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Daniel Kamensky On The Mental Toughness to Compete in Triathlons



Daniel Kamensky On The Mental Toughness to Compete in Triathlons

Triathlons are complex physical challenges. They require athletes to transition between swimming, cycling and running over a considerable distance. An Olympic-distance triathlon is a 0.93-mile swim, 24.8-mile bike ride, and 6.2-mile run, a physical challenge for any athlete. Triathlons are an even more significant mental challenge. Winning competitors succeed because of their mental toughness, says Daniel Kamensky, a triathlon athlete.

What is Mental Toughness?

Mental toughness is really a measure of resilience. Someone who is mentally tough keeps striving, pushing through challenges, such as a weary body, to achieve their goals. They take whatever happens in stride and are confident they can overcome any challenge. A mentally tough athlete remains determined and focused under pressure.

Mental Toughness and Triathlons

During a triathlon, athletes pressure themselves and may experience anxiety and lack of confidence for fear of failing to complete the race or meet their own personal performance goals. Their body signals its limits, but their mind must push the body beyond its limits. The athlete must develop mental toughness to conquer their emotions and focus on the race to finish well, Kamensky says.

Developing Mental Toughness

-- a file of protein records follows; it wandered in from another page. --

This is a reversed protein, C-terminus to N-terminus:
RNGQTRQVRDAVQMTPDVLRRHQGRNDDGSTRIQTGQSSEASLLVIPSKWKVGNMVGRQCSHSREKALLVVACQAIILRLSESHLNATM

An athlete can develop the necessary mental toughness by establishing a plan and sticking to it, Kamensky says.

Killer Training Sessions

The first task is to pick a coach or training plan. Kamensky picked experienced triathlon coach Nick Castellano.  Castellano works hard to build mental toughness in his athletes. One way was through training sessions where he threw every possible obstacle before his clients. Tortuous workouts that might last for seven hours or shorter workouts that require you to run, cycle, or swim at a faster-than-race pace. These exercises forced his clients to test their limits before race day and be ready for any challenge.  While training for a triathlon, athletes must constantly ask themselves, “Am I giving 100 percent here?” or “Can I give more?” says Kamensky.

Focus On What You Can Control

Often, athletes waste too much energy focusing on how others are performing in the race or even how the weather is impacting conditions. Instead, athletes should hone their focus on what they can control. For example, they can control their speed but not how fast their fellow athletes are going. They should also focus only on the present moment and getting through what is right in front of themselves, not what lies ahead or whatever happened in the past. By limiting their focus to the here and now, they will have enough mental strength to finish the race, says Kamensky.

Take Things One Segment at a Time

Kamensky says you can quickly feel overwhelmed if you focus too much on how much further you have to go in the triathlon or a bump in the road. If you’re prepared you can overcome even the unexpected challenge. Kamensky suffered an injury midway through his first triathlon when he fell hard on his knee when trying to navigate a chaotic bike transition area. But his training had taught him he could overcome the obstacle and push ahead to finish the race.

Kamensky urges athletes to focus on doing their best in each segment. Suddenly, you’re halfway done or almost to the finish line. Once you’re in the home stretch, you know you’ll finish, he says.

About Daniel Kamensky

Daniel Kamensky is an Attorney and founder of Restructuring Law Advisory. He also founded the non-profit Creditor Rights Coalition which provides curated and original content to over 2,000 member subscribers.. He has significant experience in legal financial issues and a law degree from Georgetown University. He has completed more than 15 triathlons.

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